Shucking the oysters can be tricky at first. A shucking knife is long and pointed (like an envelope opener) with a dulled edge on both sides. The key to a successful shuck is in first getting the knife lodged into the point of the oyster where the two halves of the shell hinge, the apex if you will. As a beginner, I found it helpful to have a dish towel (remember to bring your own) under the oyster and my left hand (safely ensconced in a protective glove) holding it steady. With my right (dominant) hand, I went at the sweet spot at a slightly downward angle to get it in. You’ll feel a give in pressure. Once it’s in, rock your knife back and forth, making a motion with your wrist like you’re jiggling a doorknob. The shell should pop loose, allowing you to slide your knife around the edges to complete the process.

For a great visual demo from a pro, check out this video on how to shuck an oyster.

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In the beginning I was convinced I would never get to taste the sweet sweet oyster trapped inside that stubborn shell. Don’t fret. You’ll get the hang of it. And then those suckers don’t stand a chance.

62 oysters later: happy and sated

62 oysters later: happy and sated

We didn’t have time this trip, but next time I’ll take my oysters to go and picnic on the beach at the Point Reyes National Seashore, about 20 minutes south on Route 1.

If you can’t make it out to Point Reyes anytime soon, take heart, you can still oyster orgy on the cheap in the city. Here is a list worth holding on to: SF Weekly’s running list of $1 Oyster spots.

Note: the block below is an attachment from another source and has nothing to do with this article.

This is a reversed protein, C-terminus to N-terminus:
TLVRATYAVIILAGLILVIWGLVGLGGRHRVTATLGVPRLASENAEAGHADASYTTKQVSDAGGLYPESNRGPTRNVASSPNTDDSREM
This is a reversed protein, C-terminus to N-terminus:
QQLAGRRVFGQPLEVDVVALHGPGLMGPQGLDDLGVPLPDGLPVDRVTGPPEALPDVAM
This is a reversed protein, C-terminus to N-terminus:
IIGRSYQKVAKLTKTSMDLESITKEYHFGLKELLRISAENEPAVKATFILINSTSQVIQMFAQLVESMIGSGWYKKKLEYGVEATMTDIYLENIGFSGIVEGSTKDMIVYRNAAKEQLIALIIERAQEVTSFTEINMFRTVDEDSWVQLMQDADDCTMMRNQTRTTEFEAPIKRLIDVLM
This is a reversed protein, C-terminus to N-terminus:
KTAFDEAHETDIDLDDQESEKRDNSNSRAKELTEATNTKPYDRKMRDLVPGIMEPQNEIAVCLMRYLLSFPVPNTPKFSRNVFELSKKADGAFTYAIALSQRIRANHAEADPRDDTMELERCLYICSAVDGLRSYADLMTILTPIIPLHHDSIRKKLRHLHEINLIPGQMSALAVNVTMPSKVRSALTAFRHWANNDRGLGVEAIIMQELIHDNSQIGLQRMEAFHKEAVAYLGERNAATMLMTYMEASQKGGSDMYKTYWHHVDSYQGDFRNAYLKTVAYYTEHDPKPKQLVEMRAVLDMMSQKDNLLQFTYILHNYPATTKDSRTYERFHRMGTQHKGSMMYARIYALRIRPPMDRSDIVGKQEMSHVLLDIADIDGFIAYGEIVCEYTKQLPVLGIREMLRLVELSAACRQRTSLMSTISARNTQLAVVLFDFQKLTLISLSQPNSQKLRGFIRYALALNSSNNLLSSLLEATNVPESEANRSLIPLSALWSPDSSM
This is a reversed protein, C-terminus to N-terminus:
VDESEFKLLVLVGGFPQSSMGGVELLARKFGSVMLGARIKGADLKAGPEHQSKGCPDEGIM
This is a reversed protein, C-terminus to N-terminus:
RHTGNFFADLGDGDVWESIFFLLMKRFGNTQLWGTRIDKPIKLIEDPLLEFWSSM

Happy oyster hunting!

Hog Island Happy

Hog Island Happy

Hog Island Oyster Company (farm)
20215, Highway 1
Marshall, CA 94940
(415) 663-9218, ext.255
Open 7 days a week, rain or shine! 9:00 AM to 5:00 PM
Tip: Picnic reservations tend to fill up on the weekends so call in advance ($8/person with reservation on weekend, or $10/person walk-in; $5 on weekdays). Fee includes picnic table, shucking tools, access to bbq, and fresh lemons
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Cowgirl Creamery
80 4th Street (at Tomales Bay Foods)
Point Reyes Station, California 94956
(415) 663-9335
Open Wednesday thru Sunday
Tip: Every Friday at 11:30 a.m. there is a tour consisting of a 25-minute presentation and tasting of Cowgirl Creamery cheeses ($5)

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Featured in Bay Area Bites, July 22, 2009.